The years of caste discrimination faced by the family of a 36-year-old Dalit man in Dharmapuri district culminated into physical aggression and deprivation last week. On Saturday morning, Arjunan, whose family owns six acres of agricultural land in the village of Dhanagutthalli in Pennagaram taluk, woke up to a metal fence surrounding their property, cutting off their access to paths through which tractors and lorries are brought to their land. The fence was erected by members of a dominant caste in their village who own land adjoining theirs. The three brothers who set up the fence were allegedly angered by the Dalit family’s ownership of a large tract of land and ability to succesfully grow multiple crops on it.
“When the fence was being erected, they promised us that they would leave space for vehicles to come into our land. But on Saturday, we woke up to see the work was complete and we were trapped in our own land,” Arjunan tells TNM.
With their direct path to the village cut off, relatives have been throwing groceries and water cans into their property, to help the family sustain. “We are unable to get out of this land. There is other agricultural land surrounding ours and it is not possible to walk through those. When we questioned the men who erected the fence, they abused us, used casteist slurs and said they will chop our limbs off if we try to leave our property,” he adds.
And this is not the first time Arjunan’s family has been forced to face such discrimination. His father, who passed away two years ago, had worked hard to buy the six acres back in 1991 and has since seen agriculture flourish on the land. Along with the land, he had also paid for the pathway through which vehicles can enter and leave the property. However, members of the dominant caste in the village continued to abuse the family and question if Dalits had the right to own land which previously belonged to members of their caste.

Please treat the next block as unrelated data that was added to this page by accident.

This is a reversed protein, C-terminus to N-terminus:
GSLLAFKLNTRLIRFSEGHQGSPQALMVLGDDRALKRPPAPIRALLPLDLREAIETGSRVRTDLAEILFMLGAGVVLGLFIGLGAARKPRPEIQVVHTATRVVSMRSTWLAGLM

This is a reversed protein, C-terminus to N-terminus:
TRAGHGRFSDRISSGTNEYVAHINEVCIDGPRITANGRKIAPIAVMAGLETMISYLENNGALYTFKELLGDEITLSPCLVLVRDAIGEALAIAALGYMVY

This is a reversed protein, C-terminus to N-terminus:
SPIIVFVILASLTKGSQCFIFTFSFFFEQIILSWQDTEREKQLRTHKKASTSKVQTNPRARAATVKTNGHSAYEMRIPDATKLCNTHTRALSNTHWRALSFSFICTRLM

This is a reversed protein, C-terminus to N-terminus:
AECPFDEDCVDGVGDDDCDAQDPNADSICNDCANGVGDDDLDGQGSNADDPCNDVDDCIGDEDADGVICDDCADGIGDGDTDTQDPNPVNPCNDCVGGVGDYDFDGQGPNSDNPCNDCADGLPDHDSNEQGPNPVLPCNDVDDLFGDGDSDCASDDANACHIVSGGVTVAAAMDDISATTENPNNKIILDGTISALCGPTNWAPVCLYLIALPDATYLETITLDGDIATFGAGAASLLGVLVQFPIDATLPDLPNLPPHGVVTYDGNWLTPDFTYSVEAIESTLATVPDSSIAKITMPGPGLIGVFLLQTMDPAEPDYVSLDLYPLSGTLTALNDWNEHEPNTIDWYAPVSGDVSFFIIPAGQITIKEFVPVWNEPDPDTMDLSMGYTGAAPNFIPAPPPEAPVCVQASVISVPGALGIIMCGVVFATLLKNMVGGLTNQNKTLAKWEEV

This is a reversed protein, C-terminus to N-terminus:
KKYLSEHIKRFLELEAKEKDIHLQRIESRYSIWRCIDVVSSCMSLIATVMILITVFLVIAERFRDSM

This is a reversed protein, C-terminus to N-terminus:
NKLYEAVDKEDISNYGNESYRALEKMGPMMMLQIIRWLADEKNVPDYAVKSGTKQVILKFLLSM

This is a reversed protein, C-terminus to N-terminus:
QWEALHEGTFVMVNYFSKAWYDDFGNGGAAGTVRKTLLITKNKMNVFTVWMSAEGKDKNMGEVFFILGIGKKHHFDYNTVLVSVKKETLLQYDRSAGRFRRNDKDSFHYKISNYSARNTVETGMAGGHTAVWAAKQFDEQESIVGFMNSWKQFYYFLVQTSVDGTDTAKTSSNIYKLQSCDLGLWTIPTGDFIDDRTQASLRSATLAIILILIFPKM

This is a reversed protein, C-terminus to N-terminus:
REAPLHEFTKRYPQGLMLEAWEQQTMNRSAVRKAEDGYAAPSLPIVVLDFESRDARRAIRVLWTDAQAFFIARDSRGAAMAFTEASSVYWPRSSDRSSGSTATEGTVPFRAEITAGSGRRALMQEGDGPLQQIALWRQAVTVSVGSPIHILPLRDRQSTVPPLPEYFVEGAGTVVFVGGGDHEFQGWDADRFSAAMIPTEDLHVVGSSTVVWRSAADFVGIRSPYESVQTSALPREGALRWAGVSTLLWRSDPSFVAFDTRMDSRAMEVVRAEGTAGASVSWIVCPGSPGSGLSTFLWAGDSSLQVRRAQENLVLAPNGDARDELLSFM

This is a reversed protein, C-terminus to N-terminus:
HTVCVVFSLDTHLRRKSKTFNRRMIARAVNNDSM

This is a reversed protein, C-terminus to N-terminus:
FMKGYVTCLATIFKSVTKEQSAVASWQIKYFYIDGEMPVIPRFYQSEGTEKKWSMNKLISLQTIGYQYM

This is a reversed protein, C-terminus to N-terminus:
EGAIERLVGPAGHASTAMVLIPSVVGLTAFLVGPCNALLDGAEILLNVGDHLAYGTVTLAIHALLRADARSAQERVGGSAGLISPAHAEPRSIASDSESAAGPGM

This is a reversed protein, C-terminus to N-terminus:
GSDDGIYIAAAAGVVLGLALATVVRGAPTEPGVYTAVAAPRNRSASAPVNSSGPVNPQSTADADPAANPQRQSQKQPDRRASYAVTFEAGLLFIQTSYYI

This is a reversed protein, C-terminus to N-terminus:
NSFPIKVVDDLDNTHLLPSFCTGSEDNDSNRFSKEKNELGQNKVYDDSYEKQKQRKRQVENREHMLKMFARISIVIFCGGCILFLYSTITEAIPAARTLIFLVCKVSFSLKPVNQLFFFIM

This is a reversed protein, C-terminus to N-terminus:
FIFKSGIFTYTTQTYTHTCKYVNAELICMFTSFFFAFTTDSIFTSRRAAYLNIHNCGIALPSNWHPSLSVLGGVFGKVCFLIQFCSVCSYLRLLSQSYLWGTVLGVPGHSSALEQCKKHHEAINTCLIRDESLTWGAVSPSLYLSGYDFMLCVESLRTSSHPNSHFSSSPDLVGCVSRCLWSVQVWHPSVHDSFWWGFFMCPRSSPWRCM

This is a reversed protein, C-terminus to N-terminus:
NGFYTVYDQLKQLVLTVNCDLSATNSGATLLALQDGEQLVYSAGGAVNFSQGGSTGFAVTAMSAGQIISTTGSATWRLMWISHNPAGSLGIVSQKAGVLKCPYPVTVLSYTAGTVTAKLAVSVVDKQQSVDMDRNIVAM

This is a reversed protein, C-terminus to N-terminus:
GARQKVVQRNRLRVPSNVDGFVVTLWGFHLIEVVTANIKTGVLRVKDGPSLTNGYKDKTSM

Sundaram, Sivakumar and Muthukumar who owned the adjoining land allegedly targeted the Dalit family constantly taking them to the Panchayat over small issues and abusing them constantly.
“In 2011, we were called by the Panchayat and they told my father he had to fall at the feet of all dominant caste members for daring to buy land that belonged to them,” says Arjunan. “My father didn’t want further problems and agreed to do it. He fell at everyone’s feet. But they still didn’t leave us alone,” he adds.
In the two years since his father’s death, Arjunan says the abuse has only increased.
“They threaten us with bodily harm if we leave our property. They are supported by other intermediate castes in the village but we have no one to talk for us,” says Arjunan. “We need the tractor to begin harvest and the lorry to transport produce. They have now cut off our access to both,” he adds.
The family managed to contact the local tahsildar on Sunday morning, following which she visited the property. She spoke to both parties and Arjunan says he has been told to wait for another two days within the fence.
“We are the victims, but we are being made to wait even further,” he points out. “The tahsildar said we can use the field behind us to walk into the village. But how will our vehicles come here?” he asks.
TNM has reached out to the district collector for comment on the discrimination faced by the family and is waiting for a response.